U.S. SENATE –Chairman Jon Tester (D-MT) held a U.S. Senate Committee on Indian Affairs hearing to address bipartisan legislation that protects families and children and improves access to critical resources in Indian Country.
“These bills are designed to improve tribes’ ability to determine their own futures and protect the well-being of their people,” said Tester (D-MT), who is prioritizing children’s issues and self-governance during his tenure as chairman. “Keeping Native children safe is key to ensuring that their future – and the future of our Native communities – remains bright.”
Witnesses testified on the following five bills:
• The Alyce Spotted Bear and Walter Soboleff Commission on Native Children Act (S. 1622)
Speaking in support of S. 1622, retired Senator Byron Dorgan (D-ND) said, “During my time in the Senate, I served as Chairman of the Senate Committee on Indian Affairs where I worked on issues that directly impacted Indian children. I knew that Indian children were, and still are, the most at-risk population in America. These young people experience the highest rate of suicide of any population and I remain committed to work on this issue and improve lives of our youngest First Americans.” Dorgan added, “The Commission, proposed by this legislation, will conduct a much-needed, multidisciplinary study of the diverse challenges experienced by Native children and then develop concrete, actionable recommendations for improving the current system of programs and services. Identifying a baseline and developing concrete next steps to address these challenges are important steps in improving the lives of Native children.”
• Native American Child Safety Act (S. 2160)
“In 2011 and 2012, the Spirit Lake Tribe lost three very young children to homicides. These homicides devastated our community and exposed system-wide flaws and inconsistencies,” said Leander Russell McDonald, Tribal Chairman of the Spirit Lake Tribe of North Dakota. “The proposed legislation would expand background check requirements for all adults residing in prospective foster care homes when Native American children are to be placed by tribes or the Bureau of Indian Affairs. This legislation would bridge an existing gap that has been identified within our community and provide a necessary step to ensuring that all adults residing with children in a foster care setting are properly screened.”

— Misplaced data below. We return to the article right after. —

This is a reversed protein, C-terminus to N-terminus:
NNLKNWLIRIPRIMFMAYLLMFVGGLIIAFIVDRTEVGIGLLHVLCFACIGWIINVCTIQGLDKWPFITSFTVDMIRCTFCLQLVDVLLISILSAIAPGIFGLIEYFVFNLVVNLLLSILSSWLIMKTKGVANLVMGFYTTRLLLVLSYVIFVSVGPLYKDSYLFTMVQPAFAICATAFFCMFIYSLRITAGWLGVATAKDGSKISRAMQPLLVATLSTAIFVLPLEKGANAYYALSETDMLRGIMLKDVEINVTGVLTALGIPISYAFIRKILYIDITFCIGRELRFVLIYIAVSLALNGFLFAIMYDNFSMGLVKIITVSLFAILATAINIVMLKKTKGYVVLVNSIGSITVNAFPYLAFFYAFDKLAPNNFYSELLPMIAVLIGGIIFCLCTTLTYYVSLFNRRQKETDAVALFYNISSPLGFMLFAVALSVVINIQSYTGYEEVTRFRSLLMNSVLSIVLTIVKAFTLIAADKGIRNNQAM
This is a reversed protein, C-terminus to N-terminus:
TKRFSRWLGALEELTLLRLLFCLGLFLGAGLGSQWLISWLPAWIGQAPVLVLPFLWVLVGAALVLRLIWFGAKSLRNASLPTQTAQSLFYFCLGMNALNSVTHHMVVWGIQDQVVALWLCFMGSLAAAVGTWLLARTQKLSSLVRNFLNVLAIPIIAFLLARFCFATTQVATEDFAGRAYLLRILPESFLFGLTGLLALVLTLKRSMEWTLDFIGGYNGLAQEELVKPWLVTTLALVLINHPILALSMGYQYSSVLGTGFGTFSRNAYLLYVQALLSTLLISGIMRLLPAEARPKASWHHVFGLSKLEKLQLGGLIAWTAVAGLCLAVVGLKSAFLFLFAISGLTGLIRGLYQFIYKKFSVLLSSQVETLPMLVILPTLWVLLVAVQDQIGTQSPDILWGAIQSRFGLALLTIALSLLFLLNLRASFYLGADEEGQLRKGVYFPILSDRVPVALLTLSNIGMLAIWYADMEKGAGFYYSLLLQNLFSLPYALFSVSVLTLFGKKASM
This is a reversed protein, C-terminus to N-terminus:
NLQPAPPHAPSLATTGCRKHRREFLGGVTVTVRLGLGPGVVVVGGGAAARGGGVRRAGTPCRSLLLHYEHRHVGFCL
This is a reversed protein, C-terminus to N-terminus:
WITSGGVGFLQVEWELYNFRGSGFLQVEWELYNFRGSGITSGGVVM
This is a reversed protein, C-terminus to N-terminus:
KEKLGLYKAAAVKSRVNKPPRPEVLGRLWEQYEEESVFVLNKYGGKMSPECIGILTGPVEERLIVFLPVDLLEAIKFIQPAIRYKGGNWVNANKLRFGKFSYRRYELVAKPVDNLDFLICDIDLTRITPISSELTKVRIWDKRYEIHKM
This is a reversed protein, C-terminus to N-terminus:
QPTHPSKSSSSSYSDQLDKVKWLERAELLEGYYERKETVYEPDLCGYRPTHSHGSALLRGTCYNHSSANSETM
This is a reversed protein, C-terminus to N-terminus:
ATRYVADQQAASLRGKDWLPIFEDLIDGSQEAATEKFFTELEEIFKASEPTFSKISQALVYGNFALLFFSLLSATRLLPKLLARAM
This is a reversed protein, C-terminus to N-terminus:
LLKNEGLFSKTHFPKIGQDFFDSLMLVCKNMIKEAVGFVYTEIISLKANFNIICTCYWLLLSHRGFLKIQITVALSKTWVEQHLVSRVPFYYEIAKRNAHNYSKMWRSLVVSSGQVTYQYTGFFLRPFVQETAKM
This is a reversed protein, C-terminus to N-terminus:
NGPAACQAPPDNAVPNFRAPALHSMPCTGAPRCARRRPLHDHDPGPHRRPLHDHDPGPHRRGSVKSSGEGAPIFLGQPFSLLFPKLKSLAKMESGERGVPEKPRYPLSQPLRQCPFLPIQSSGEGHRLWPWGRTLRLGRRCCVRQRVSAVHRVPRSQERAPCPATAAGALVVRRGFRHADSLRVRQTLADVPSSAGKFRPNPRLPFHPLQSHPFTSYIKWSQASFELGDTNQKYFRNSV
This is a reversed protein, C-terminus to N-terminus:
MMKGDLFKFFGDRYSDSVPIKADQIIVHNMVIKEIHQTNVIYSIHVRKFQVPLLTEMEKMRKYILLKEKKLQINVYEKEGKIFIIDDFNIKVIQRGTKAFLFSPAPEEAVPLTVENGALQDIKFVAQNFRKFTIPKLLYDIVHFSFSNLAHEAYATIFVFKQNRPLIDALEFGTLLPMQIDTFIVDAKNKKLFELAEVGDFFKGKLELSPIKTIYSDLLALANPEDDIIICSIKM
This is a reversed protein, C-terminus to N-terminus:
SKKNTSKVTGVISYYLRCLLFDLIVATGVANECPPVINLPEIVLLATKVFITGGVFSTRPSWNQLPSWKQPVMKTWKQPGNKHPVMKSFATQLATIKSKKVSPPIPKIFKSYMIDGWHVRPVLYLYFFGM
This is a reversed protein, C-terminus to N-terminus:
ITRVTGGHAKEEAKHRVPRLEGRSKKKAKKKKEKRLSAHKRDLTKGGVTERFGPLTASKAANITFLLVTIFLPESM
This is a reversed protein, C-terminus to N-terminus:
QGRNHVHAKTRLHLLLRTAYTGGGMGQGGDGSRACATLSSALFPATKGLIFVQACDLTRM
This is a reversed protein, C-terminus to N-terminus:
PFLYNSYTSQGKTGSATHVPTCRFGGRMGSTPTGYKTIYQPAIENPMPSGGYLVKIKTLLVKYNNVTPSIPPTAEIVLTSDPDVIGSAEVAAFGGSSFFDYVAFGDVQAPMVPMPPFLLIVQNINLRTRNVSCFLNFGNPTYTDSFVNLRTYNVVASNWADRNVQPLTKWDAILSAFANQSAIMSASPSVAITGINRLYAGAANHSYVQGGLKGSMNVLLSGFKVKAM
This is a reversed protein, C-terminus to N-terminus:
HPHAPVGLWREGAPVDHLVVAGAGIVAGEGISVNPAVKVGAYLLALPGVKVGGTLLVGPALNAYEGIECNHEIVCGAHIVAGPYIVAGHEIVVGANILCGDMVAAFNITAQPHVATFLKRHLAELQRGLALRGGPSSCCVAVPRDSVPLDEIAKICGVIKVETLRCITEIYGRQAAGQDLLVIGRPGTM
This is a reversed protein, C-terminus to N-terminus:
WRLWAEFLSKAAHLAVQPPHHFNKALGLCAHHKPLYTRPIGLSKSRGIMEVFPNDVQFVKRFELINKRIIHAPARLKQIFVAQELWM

• Alaska Safe Families and Villages Act of 2013 (S. 1474)
“Generations of Alaska Natives living in rural Alaska have been ignored by the state’s public safety and justice systems, a fact which has created despair among tribal members. The interconnected scourges across rural Alaska of domestic violence, sexual assault and rape, child abuse and neglect, and alcohol and drug abuse are undeniable, both from the experts’ statistics and from eyewitnesses like me, and the time for positive congressional reform is long overdue,” said Natasha Singh, a tribal court judge in Stevens Village, Alaska. “What is needed is federal legislation which recognizes the authority of our tribal governments to deal in the first instance with issues of local domestic violence, sexual assault, and drug and alcohol abuse. That is what is needed, and that is what Congress, alone, can accomplish.”
• Indian Employment, Training and Related Services Consolidation Act (S. 1574)
Margaret Zientek, co-chair of the 477 Tribal Work Group testified on the importance of the Indian Employment, Training and Related Services Consolidation Act Public Law 102-477 allows Federally-recognized Tribes and Alaska Natives to combine Federal grants funds, for employment and training initiatives into a single plan with a single budget and a single reporting system.
“This bill takes the crucial steps to make the very successful demonstration project permanent, provides more detailed processes that build on the experience of the past decades of implementation, and opens up the opportunity to add other programs,” Zientek said.
• Indian Health Service Advance Appropriations Act (S. 1570)
“As this Committee well knows, IHS and the Veterans Administration are unique within the federal government because these two agencies provide direct medical services. For this reason, maximizing the effectiveness and integrity of the IHS system demands steady and predictable funding,” said Natasha Singh. “Sharp and unpredictable funding swings cause severe disruptions and hardships, not just for IHS and tribal providers, but for the patients who depend on the IHS system as their only source of health care. The IHS system must not be forced into lock-down or suspension every time the annual appropriations cycle limps along to final enactment.”
Tester intends to mark up the bills and send them to the full Senate in the next few weeks. The Committee’s next hearing will be on education in Indian Country.